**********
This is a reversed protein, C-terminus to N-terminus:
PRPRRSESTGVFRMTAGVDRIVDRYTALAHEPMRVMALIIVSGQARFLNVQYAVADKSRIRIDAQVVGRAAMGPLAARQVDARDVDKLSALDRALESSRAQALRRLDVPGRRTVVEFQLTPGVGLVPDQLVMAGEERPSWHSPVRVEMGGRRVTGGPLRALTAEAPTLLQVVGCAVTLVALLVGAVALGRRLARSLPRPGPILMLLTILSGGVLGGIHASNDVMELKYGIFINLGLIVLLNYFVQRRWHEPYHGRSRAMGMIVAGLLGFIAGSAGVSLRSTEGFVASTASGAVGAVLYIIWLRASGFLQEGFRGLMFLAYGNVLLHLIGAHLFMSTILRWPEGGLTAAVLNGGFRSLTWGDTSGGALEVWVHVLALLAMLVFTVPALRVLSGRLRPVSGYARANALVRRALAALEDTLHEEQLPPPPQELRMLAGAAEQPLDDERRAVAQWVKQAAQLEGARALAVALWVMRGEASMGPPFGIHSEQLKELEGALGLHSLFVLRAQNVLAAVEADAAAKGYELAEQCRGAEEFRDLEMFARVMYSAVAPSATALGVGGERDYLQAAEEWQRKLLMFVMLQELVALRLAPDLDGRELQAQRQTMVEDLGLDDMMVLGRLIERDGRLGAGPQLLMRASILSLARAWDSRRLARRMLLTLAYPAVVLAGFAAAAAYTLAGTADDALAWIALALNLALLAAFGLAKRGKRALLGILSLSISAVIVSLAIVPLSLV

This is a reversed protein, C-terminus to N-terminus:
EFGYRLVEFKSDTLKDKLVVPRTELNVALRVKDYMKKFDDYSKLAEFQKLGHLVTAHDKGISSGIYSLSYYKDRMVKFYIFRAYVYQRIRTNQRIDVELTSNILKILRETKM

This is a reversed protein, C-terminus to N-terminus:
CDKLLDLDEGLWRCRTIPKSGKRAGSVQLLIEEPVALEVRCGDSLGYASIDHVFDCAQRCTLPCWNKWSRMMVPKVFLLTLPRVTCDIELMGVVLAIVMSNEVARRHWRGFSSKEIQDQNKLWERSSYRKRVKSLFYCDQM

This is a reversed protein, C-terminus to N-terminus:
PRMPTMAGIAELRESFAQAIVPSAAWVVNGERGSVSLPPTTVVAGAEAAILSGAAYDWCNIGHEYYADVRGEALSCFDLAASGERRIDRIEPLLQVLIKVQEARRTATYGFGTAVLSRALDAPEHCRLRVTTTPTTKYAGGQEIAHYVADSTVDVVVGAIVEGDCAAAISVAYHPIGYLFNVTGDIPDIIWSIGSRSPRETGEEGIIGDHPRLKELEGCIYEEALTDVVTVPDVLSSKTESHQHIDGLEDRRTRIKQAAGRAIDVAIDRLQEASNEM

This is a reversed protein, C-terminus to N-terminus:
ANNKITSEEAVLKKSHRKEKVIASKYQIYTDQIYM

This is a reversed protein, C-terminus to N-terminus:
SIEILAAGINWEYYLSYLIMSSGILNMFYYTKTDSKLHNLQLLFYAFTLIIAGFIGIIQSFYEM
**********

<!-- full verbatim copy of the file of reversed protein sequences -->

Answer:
This is a reversed protein, C-terminus to N-terminus:
PRPRRSESTGVFRMTAGVDRIVDRYTALAHEPMRVMALIIVSGQARFLNVQYAVADKSRIRIDAQVVGRAAMGPLAARQVDARDVDKLSALDRALESSRAQALRRLDVPGRRTVVEFQLTPGVGLVPDQLVMAGEERPSWHSPVRVEMGGRRVTGGPLRALTAEAPTLLQVVGCAVTLVALLVGAVALGRRLARSLPRPGPILMLLTILSGGVLGGIHASNDVMELKYGIFINLGLIVLLNYFVQRRWHEPYHGRSRAMGMIVAGLLGFIAGSAGVSLRSTEGFVASTASGAVGAVLYIIWLRASGFLQEGFRGLMFLAYGNVLLHLIGAHLFMSTILRWPEGGLTAAVLNGGFRSLTWGDTSGGALEVWVHVLALLAMLVFTVPALRVLSGRLRPVSGYARANALVRRALAALEDTLHEEQLPPPPQELRMLAGAAEQPLDDERRAVAQWVKQAAQLEGARALAVALWVMRGEASMGPPFGIHSEQLKELEGALGLHSLFVLRAQNVLAAVEADAAAKGYELAEQCRGAEEFRDLEMFARVMYSAVAPSATALGVGGERDYLQAAEEWQRKLLMFVMLQELVALRLAPDLDGRELQAQRQTMVEDLGLDDMMVLGRLIERDGRLGAGPQLLMRASILSLARAWDSRRLARRMLLTLAYPAVVLAGFAAAAAYTLAGTADDALAWIALALNLALLAAFGLAKRGKRALLGILSLSISAVIVSLAIVPLSLV

This is a reversed protein, C-terminus to N-terminus:
EFGYRLVEFKSDTLKDKLVVPRTELNVALRVKDYMKKFDDYSKLAEFQKLGHLVTAHDKGISSGIYSLSYYKDRMVKFYIFRAYVYQRIRTNQRIDVELTSNILKILRETKM

This is a reversed protein, C-terminus to N-terminus:
CDKLLDLDEGLWRCRTIPKSGKRAGSVQLLIEEPVALEVRCGDSLGYASIDHVFDCAQRCTLPCWNKWSRMMVPKVFLLTLPRVTCDIELMGVVLAIVMSNEVARRHWRGFSSKEIQDQNKLWERSSYRKRVKSLFYCDQM

This is a reversed protein, C-terminus to N-terminus:
PRMPTMAGIAELRESFAQAIVPSAAWVVNGERGSVSLPPTTVVAGAEAAILSGAAYDWCNIGHEYYADVRGEALSCFDLAASGERRIDRIEPLLQVLIKVQEARRTATYGFGTAVLSRALDAPEHCRLRVTTTPTTKYAGGQEIAHYVADSTVDVVVGAIVEGDCAAAISVAYHPIGYLFNVTGDIPDIIWSIGSRSPRETGEEGIIGDHPRLKELEGCIYEEALTDVVTVPDVLSSKTESHQHIDGLEDRRTRIKQAAGRAIDVAIDRLQEASNEM

This is a reversed protein, C-terminus to N-terminus:
ANNKITSEEAVLKKSHRKEKVIASKYQIYTDQIYM

This is a reversed protein, C-terminus to N-terminus:
SIEILAAGINWEYYLSYLIMSSGILNMFYYTKTDSKLHNLQLLFYAFTLIIAGFIGIIQSFYEM